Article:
We hear a lot in the news about stress and how it affects our health. It is a well-accepted fact that chronic stress leads to disease. Setting aside the psychological aspect of stress, stress also affects the nutritional status of the body, such that we fall prey to various stress-related illnesses. Supplementing our diet with those nutrients depleted due to stress will not only reduce the risk of stress-related illnesses, but also give us more energy and vitality, such that we are able to cope more effectively with stress.
First, it affects the way our physiology, increasing our nutritional needs.
Second, it affects our eating habits which alters our nutrient intake.
When we are under stress, our body mobilizes its resources to defend itself (fight or flight). It increases heart rate, raises blood pressure, and redistributes blood from the internal organs (stomach) to the muscles in preparation for physical activity. There are increases in blood fats and sugars (for muscle fuel) and increases in specific brain neurotransmitters to sharpen our reflexes.
Meanwhile, other bodily functions are put on hold: Tissue repair is postponed, digestion is slowed and the immune system delays its activities as well. While this is an appropriate short-term response, chronic stress eventually leads to exhaustion. This is like leaving your car parked in neutral with the engine racing. Chances are your car engine won’t last very long if you run it this way, and likewise your body won’t last very long if you don’t supply it with high-grade “racing fuel” As I’ll explain below, this heightened state of arousal causes certain nutrients to be depleted while increasing the need for other specific nutrients.
However, as if to compound the problem, a stressed person often changes their eating habits that further exacerbate their nutrient status. We tend to skip meals, and eat “fast food”, which is high in fat, sugar and salt. Stress causes us to exercise less (lack of time) and consume more stimulants like coffee, alcohol and tobacco. These habits further deplete vital nutrients.
How can we enhance our nutrient intake?
1. Stress raises our metabolism and decreases our nutritional status, depleting our body of water- soluble vitamins and minerals. Therefore we must increase intake of the water-soluble vitamins, B and C. A deficiency of B vitamins leaves you feeling tired and lethargic, yet more reactive to stress. Minerals, particularly potassium, magnesium and zinc are also depleted during stress. A basic multi-vitamin supplementation program is essential. There are many “stress” formulations available on the market. The best formulas are made from whole-foods not synthetic pharmaceutical blends. Choose wisely.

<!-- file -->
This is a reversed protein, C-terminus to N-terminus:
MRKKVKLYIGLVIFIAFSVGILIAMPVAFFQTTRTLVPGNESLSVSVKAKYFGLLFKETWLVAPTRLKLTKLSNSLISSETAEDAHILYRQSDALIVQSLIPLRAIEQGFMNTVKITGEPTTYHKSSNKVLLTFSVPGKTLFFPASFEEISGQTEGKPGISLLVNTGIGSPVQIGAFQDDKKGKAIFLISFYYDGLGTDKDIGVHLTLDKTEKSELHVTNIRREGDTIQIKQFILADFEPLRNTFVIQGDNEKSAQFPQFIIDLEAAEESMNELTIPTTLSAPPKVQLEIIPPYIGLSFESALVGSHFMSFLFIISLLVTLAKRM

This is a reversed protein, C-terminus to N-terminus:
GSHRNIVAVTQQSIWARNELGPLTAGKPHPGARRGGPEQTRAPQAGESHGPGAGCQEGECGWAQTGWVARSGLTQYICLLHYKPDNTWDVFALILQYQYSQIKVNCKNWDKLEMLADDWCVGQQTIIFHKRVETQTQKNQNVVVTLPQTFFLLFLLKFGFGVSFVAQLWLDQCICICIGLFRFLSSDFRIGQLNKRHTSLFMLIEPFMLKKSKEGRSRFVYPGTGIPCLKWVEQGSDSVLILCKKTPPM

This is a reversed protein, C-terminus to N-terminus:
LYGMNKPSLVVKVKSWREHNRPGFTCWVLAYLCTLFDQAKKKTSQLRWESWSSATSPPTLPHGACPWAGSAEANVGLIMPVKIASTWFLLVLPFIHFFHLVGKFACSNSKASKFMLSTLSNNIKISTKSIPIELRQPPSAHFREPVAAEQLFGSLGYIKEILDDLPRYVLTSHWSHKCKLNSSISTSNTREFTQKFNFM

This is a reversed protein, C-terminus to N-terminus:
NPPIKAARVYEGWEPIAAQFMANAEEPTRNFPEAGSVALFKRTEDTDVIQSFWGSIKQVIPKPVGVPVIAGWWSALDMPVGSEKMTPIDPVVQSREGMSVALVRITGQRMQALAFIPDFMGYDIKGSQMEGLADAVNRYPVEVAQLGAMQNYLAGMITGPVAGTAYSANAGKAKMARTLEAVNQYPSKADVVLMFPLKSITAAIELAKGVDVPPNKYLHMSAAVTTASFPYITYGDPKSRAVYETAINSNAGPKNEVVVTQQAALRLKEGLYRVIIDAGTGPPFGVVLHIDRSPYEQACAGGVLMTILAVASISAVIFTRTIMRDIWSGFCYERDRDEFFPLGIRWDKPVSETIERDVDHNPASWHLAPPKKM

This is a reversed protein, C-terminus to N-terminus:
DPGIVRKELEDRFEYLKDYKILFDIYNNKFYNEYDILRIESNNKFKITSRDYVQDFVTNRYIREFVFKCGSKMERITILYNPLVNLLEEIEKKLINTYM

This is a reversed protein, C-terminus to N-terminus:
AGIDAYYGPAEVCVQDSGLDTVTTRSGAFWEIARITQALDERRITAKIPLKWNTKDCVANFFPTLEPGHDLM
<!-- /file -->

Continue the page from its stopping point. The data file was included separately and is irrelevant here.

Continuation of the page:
2. Stress causes an elevation in free radicals, thus anti-oxidants become extremely important in reducing oxidative damage throughout the body and particularly in the brain where stress contributes to brain damage and premature aging. Colorful fruits and vegetables contain the super anti-oxidant factors known as carotenoids and flavonoids. We need to eat the recommended 5-8 servings of fruits and vegetables every day to keep ourselves supplied with these powerful antioxidants.
3. Stress activates the adrenal glands and over time will lead to adrenal exhaustion. The essential fatty acids, present in whole grains, will provide the raw materials to make the hormones necessary to keep the adrenal glands operating at maximum efficiency. Adrenal exhaustion may also contribute to chronic fatigue syndrome.
4. Since the immune system is depressed while under stress, various factors will boost immune system function. These include the essential fatty acids and especially the omega-3 essential fatty acids. Carotenoids and flavonoids have also been shown to dramatically enhance immune system function.
5. Poor dietary habits, consuming foods high in fat and sugar, and increased caffeine and alcohol intake, will cause marked changes in blood sugar, with associated changes in mood, behavior and energy levels. A protein supplement which is easily digested will aid in stabilizing blood sugar and provide the amino acids necessary to repair and replace cells damaged from stress.
6. Finally, stress affects digestion of our food, decreasing our ability to extract the essential nutrients from the food we do eat. We may need to add digestive supplements to enhance digestion for more complete absorption and assimilation of essential nutrients.
The above supplemental strategies will provide our bodies with specific nutrients depleted when stressed. This will make a person less reactive to stress and also reduce the risk of illness and other stress-related diseases.
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